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Boston pilgrims brave bitter temperatures to march for life


Nearly 1,000 pilgrims from Boston attended this year's March for Life. Pilot photo/Gregory L. Tracy

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WASHINGTON -- Undeterred by snow and cold, hundreds of Boston pilgrims on the Youth Pilgrimage for Life to Washington walked shoulder-to-shoulder with a crowd of thousands at the 41st March for Life as witnesses to the Gospel of Life, Jan. 22.

The Weather Channel reported that at the hour the march started the temperature felt like four degrees below zero. But even before the pilgrims arrived in Washington, a snow storm that affected much of the East Coast the day prior to the march made simply arriving in Washington a challenge.

On Jan. 21, pilgrims on the way to the march faced long hours on buses slowed by slippery roads. The bus carrying the young adult group to Washington -- the last to depart Boston -- was even forced to abandon the trip and return home.

After long hours travel, Boston area youth and young people who traveled with the Office for the New Evangelization of Youth and Young Adults (ONE) arrived at George Mason University for music and adoration that featured Catholic recording artist Matt Maher.

The Boston group arrived late, but in time for Maher to remind them of the need for God to help them in their pilgrimage of public witness.

"Wouldn't it be great, before we move any further tonight, if we could just simply say, 'God, we need you. We can't accomplish this task on our own,'" he said.

The pilgrims also heard talks from Catholic ministry speaker Mary Bielski and Franciscan Father Agustino Miguel Torres, CFR, before adoration.

After the evening of prayer and song rejuvenated the pilgrims from journey, Justin Constant-Corbin, a sophomore at Cardinal Spellman High School, told The Pilot exactly why he wanted to march in advocacy for the unborn -- to stop abortion.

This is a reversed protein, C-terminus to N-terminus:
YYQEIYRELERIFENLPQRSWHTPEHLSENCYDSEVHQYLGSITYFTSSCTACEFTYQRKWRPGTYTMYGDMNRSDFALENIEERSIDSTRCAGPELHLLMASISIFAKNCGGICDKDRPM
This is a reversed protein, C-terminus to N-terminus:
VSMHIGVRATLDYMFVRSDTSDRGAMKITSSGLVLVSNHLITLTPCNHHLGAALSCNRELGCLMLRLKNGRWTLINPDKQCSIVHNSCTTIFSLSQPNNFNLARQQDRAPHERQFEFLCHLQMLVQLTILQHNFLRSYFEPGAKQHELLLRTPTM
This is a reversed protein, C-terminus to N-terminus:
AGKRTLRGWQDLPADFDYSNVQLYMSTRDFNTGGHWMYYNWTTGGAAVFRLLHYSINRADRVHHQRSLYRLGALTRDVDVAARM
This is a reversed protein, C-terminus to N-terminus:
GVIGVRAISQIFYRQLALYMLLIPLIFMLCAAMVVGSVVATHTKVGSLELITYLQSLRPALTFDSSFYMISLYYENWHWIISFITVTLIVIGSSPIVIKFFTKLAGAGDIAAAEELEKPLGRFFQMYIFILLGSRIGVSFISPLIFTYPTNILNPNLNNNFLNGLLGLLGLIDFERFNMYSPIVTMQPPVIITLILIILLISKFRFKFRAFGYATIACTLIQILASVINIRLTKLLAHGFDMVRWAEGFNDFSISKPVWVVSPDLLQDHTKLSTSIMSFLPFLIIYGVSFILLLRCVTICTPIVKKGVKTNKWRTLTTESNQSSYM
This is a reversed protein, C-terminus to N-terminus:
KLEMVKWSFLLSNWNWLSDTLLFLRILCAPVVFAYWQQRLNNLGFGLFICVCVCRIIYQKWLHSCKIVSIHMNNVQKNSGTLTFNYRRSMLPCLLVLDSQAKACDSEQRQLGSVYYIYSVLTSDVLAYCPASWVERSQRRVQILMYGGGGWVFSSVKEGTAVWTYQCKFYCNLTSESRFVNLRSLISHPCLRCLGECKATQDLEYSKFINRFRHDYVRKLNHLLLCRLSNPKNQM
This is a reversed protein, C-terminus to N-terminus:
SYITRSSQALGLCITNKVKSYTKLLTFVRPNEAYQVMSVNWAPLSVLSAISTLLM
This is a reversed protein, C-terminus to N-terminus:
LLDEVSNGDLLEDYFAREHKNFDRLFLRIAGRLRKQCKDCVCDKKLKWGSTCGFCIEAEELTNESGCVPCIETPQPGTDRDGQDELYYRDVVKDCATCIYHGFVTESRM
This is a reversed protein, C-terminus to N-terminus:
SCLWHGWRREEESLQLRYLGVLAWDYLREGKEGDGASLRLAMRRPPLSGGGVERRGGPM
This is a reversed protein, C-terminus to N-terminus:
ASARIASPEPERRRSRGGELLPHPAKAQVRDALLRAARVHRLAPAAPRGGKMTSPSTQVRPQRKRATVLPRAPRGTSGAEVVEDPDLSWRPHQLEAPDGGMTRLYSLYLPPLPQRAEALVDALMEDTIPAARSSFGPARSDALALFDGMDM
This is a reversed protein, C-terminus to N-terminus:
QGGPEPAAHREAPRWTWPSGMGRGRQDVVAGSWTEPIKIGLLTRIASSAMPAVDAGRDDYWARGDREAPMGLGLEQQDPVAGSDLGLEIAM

"Everyone needs life. Everyone deserves it. There are people who can't choose to say no, because they can't talk, so we have to talk for them," he said.

Chris Carmody, a teacher who led students from St. Mary High School in Lynn, said the experience is more than just a chance to go to Washington and march.

"It's a whole pilgrimage. It's not just a 'let's travel to D.C. walk for a couple minutes and then head home.' It's a whole retreat experience," he said.

Jon Niven, who traveled with the students, provided music for Boston pilgrims during Masses, prayer services, and adoration during the trip.

"It's an amazing thing, what music does. Really it's a gateway. It creates an opportunity. It provides the opportunity to create the encounter with Jesus. It's really just a vehicle to start people off and to bring them to the encounter with Jesus," Niven said.

On the morning of the march, the group joined seminarians, religious and other pilgrims at a Mass celebrated by Cardinal Seán P. O'Malley at the Shrine of the Sacred Heart in Washington. The Mass serves as an annual rally for the all the pilgrim groups from Boston.

"Welcome to sunny Washington," the cardinal joked with the pilgrims, "What a beautiful sight. I am so delighted that despite all of the difficulty, that practically everyone was able to make it here to Washington."